The author of Pope John Paul II's biography "Witness to Hope" made this appeal at the May 16 graduation ceremony of the Thomas More College of Liberal Arts, in which he was awarded an honorary doctorate and gave the commencement address.
"One of the great challenges of the younger generation of Catholics will be to rise to the defense of religious freedom in full," Weigel said.
"This defense must be both cultural, in the sense of arguments winsomely and persuasively made, and political, in that young Catholics must drive the sharp edge of truth into the sometimes hard soil of public policy," he asserted.
"Religious conviction is community-forming," the author noted, "and communities formed by religious conviction must be free, as communities and not simply as individuals, to make arguments and bring influence to bear in public life."
He continued, "If religiously informed moral argument is banned from the American public square, then the public square has become, not only naked, but undemocratic and intolerant."
Weigel pointed out that religious freedom in the United States has been threatened by acts such as when the Supreme Court "erected a spurious 'right to abortion' as the right that trumps all other rights," and when legislators "decided that it was within the state's competence to redefine marriage and to compel others to accept that redefinition through the use of coercive state power."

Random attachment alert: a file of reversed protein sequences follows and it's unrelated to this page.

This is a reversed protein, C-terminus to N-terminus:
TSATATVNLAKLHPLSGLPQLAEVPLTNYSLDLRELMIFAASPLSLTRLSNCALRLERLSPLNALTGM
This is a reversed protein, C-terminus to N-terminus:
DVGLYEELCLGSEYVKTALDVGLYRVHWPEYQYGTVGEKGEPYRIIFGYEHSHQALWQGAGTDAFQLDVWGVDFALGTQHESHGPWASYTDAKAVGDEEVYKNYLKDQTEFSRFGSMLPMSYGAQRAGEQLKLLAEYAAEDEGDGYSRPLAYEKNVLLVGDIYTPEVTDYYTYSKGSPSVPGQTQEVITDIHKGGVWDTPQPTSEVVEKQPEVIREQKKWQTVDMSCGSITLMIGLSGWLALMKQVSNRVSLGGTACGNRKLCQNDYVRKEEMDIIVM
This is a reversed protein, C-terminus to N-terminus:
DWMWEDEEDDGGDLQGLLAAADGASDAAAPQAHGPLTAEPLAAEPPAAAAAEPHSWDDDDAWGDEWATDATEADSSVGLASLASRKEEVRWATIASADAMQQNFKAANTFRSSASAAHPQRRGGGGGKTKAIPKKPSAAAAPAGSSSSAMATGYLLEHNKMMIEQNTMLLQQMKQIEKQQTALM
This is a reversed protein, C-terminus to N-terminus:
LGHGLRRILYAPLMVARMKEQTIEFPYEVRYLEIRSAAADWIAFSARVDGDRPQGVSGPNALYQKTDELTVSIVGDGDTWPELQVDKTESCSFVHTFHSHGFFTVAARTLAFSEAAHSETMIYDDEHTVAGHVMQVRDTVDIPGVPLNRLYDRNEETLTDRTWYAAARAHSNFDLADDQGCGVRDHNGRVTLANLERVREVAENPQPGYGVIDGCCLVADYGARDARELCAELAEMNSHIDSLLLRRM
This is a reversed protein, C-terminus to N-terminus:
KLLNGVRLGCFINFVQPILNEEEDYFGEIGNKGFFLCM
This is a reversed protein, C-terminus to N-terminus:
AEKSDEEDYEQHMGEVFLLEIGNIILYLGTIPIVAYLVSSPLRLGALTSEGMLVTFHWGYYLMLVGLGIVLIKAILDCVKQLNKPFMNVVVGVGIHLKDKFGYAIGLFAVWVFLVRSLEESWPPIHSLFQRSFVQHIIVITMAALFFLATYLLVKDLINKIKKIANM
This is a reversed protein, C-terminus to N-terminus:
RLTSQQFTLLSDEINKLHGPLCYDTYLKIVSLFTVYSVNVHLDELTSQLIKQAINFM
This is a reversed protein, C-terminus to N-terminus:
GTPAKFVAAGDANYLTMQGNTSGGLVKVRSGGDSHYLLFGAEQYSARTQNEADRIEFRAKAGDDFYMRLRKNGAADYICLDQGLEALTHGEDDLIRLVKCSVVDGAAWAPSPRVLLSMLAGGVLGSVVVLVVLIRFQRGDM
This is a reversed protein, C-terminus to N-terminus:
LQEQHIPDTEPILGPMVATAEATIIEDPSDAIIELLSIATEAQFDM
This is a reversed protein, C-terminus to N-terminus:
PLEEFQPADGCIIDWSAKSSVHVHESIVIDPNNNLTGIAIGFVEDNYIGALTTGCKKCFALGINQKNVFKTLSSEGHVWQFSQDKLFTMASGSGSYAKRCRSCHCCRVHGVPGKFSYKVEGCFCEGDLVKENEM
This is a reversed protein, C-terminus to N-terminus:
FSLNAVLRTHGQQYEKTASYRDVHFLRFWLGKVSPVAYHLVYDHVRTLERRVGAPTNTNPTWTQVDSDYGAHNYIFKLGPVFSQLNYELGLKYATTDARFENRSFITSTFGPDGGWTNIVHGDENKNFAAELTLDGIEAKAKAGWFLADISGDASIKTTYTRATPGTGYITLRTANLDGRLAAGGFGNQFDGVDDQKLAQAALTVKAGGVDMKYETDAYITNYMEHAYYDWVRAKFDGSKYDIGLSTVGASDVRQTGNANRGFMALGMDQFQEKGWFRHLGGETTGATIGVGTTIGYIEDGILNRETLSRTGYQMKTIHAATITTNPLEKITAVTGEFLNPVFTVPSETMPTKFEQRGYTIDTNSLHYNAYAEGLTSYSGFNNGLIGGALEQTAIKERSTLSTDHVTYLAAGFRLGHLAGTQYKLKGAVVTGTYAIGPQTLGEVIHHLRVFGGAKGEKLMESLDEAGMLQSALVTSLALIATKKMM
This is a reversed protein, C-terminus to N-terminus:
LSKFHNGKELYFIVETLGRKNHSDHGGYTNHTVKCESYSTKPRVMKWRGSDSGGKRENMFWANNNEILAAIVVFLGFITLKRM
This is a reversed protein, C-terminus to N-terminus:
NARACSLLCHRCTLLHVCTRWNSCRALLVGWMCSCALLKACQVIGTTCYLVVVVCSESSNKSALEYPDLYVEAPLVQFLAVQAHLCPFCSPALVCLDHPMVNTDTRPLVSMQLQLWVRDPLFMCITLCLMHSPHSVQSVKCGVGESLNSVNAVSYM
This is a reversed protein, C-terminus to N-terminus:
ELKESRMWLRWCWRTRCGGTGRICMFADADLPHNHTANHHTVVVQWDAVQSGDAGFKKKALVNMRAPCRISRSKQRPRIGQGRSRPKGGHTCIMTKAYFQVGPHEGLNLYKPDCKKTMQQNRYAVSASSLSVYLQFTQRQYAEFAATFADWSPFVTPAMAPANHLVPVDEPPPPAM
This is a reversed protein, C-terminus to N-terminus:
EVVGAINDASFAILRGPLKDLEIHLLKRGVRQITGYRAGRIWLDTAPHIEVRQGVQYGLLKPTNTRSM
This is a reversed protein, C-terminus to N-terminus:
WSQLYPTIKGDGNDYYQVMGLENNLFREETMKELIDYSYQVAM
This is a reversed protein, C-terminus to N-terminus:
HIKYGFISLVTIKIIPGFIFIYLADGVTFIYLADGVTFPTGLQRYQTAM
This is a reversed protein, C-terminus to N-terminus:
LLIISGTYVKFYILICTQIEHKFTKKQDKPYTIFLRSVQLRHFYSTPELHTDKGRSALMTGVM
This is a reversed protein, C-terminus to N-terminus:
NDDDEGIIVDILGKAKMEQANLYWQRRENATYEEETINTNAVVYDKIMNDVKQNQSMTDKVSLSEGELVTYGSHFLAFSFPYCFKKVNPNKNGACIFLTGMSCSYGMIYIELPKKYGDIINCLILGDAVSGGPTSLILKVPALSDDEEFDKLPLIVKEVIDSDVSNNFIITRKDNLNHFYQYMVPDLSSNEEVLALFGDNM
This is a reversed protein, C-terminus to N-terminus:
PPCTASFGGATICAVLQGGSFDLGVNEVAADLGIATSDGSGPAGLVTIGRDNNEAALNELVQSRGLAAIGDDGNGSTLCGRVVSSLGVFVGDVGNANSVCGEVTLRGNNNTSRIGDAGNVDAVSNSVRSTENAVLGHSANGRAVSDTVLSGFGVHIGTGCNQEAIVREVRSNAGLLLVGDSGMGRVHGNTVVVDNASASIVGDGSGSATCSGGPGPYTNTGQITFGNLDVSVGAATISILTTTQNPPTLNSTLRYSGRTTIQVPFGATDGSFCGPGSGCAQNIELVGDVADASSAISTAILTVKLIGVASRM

He added that "the conscience rights of Catholic physicians, nurses, and other health care professionals are not second-class rights that can be trumped by other rights claims; and any state that fails to acknowledge those rights of conscience has done grave damage to religious freedom rightly understood."
"The same can and must be said about any state that drives the Catholic Church out of certain forms of social service because the Church refuses to concede that the state has the competence to declare as 'marriage' relationships that are manifestly not marriages," Weigel said.
He urged the college graduates and others in the audience to defend religious liberty by speaking a "common language" to those outside the Church, that of natural law and the truths of reason.
These truths, the author pointed out, were referenced by Thomas Jefferson when he wrote about "inalienable rights" in the Declaration of Independence. As well, he added, Martin Luther King, Jr., civil rights movement leader, appealed to these same truths while challenging racial segregation.
Weigel noted that "appeals to that same natural moral law underwrite the successor to the civil rights movement, which is the pro-life movement."
"And appeals to the natural moral law have underwritten U.S. international human rights policy for the past 30 years," he added.
The college president, William Fahey, also addressed the graduates, reminding them to "be mindful of the mark of true citizenship: that you are not dominated by pride, but that you turn always from yourself to the grandeur in this world, and then the reflection of the light incarnate, and then to the Light itself."
Some of the graduates, who have all just completed a four-year undergraduate program centered on a study of the Great Books of the West, have gone on to various internships serving Catholic organizations. Several students have written for ZENIT.